What Are Equivalent Fractions?
June 14, 2022
Last session, your children have learned about fractions and their parts, along with converting fractions to visual representations and vice versa. Now, with your help, they are about to learn what equivalent fractions are.
Before introducing this concept, let your kids recall scenarios where they receive an equal share of something. Have they shared a glass of chocolate drink where each of them received one-half glass of the chocolate milk? Or have they encountered sharing something where the other one received a greater or lesser share? Have they shared a plate of pasta where they divided the food equally? Or rather one of the kids did not eat that much because he or she was still full? Have they equally divided a mini caramel cake wherein they fully enjoyed it and kept asking for more?
As a family, you experience many moments to cherish, and without them knowing, these simple yet significant memories have the concept of fractions within them. See how fractions appear and impact your daily living, from the happy to the happiest circumstances in your family life. When children have shared similar instances, it is time to tell them what equivalent fractions are. Equivalent fractions are fractions that are equal or have the same value. Consider these examples:
- 1/2 is equivalent to 2/4, 3/6, and 4/8.
(Let your kids draw four rectangles with similar size, then ask them to make visual representations of 1/2, 2/4, 3/6, and 4/8. Once they are done, let them compare the parts shaded. They should figure out that the four given fractions are equivalent.)
- 1/3 is equivalent to 2/6, 4/12, and 5/15.
(Let your kids draw four circles with similar size, then ask them to convert 1/3, 2/6, 4/12, and 5/15 to visual representations. After they finished, instruct them to compare the shaded parts. They should recognize that the four given fractions are equal.)
- 1/4 is equivalent to 2/8, 3/12, and 4/16.
(Let your kids draw four squares with similar size, then ask them to sketch 1/3, 2/6, 4/12, and 5/15. After they completed the sketching, ask them to observe the shaded parts. They should determine that the four given fractions have the same value.)
If your kids have grasped the concept of equivalent fractions, it is time to expose them to the examples below. These examples are fractions that are not equivalent:
- 1/2 is not equivalent to 3/4.
(Give your kids two papers with similar size, then ask them to cut 1/2 from the first paper and 3/4 from the second paper. Once they are done, let them compare the cut parts. They should figure out that the two given fractions are not equivalent.)
- 1/3 is not equivalent to 1/6.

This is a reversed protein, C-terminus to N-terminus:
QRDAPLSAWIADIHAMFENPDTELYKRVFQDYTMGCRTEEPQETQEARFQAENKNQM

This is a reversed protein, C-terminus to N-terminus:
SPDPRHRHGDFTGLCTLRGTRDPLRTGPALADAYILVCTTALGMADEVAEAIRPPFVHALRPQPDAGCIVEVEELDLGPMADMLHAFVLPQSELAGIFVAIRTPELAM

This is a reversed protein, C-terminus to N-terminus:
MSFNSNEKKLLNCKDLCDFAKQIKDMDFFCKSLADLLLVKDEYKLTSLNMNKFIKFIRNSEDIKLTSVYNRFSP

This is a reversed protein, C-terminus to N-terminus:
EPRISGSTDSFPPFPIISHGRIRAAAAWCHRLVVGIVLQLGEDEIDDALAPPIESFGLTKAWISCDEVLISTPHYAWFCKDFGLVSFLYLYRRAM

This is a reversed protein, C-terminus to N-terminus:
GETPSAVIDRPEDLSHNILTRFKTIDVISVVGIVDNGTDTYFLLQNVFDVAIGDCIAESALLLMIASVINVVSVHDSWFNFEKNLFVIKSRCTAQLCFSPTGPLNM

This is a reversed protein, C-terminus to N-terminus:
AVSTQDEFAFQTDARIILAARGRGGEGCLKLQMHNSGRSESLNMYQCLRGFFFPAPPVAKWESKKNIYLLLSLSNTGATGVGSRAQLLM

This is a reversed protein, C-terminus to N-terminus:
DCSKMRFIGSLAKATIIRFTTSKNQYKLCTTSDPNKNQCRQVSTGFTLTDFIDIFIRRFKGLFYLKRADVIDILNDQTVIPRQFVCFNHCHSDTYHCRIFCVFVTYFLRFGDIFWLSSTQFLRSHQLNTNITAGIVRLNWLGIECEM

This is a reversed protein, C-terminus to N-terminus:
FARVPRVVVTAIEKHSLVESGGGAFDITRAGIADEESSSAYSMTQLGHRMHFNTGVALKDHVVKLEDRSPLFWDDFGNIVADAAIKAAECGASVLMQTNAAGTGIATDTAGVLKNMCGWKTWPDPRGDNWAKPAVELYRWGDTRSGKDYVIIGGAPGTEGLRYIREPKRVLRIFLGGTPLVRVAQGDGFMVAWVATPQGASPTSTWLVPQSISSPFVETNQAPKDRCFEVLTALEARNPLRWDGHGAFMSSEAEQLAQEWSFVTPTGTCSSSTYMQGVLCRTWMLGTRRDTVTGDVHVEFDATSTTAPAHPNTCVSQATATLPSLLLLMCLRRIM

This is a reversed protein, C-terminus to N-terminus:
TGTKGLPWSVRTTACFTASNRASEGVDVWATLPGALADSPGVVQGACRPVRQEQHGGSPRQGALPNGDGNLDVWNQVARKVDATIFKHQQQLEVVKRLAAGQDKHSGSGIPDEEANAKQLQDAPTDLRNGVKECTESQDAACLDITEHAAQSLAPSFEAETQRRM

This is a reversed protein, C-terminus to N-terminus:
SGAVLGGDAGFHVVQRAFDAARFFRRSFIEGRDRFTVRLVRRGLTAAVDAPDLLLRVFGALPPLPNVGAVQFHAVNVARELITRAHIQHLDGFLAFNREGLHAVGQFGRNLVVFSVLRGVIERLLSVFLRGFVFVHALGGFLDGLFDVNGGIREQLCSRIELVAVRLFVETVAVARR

(Provide your kids two same printouts of an image of pizza, and then ask them to make visual representations of 1/3 and 1/6. Once they are finished, let them compare the parts shaded. They should recognize that the two given fractions are not equivalent.)
- 1/4 is not equivalent to 1/8.
(Give your kids two same printouts of an image of cake, then ask them to make visual representations of 1/4 and 1/8. Once they completed the step, let them analyze the parts shaded. They should point out that the two given fractions are not equivalent.)
Give more similar activities to your kids. When your kids have already gained the mastery of determining equivalent fractions, you can now proceed with integrating the fascinating learning worksheets from Kids Academy. Kids Academy designs different educational materials for Kindergarten to Grade 3 learners, which ensure relevance, interactivity, and remarkability for your kids’ learning.
The first worksheet, Equal Fractions Maze Worksheet, supports the easy retrieval of what is learned by your kids. Through the maze with visual representations of the fraction 1/2, they will easily recall what equivalent fractions are by seeing the illustrations differently divided, yet equal when their shaded parts are compared.
The second worksheet, Equivalent Fractions Worksheet, is a level-up activity as your kids need to determine the equivalent of the given fractions by supplying the missing numerators. If your kids manage to do well with this extra challenging activity, they are now ready to surpass the next activity.
The third worksheet, Make It Equal Worksheet, is a wrap-up activity that seals the learning of your children. If they deal with this exercise confidently and accurately, it means they are able to absorb that fractions can be equal despite differences in the digits they see in the fractions’ given numerators and denominators.
In conclusion, your kids are now trained in recognizing fractions that are equivalent and those that are not. This achievement is happening because you are a great mentor! Because of that, we would like to congratulate you since your kids have gone this far. They are very much equipped to take the challenge that will be posed by the next topic, Comparing Fractions. See you on the next learning milestone!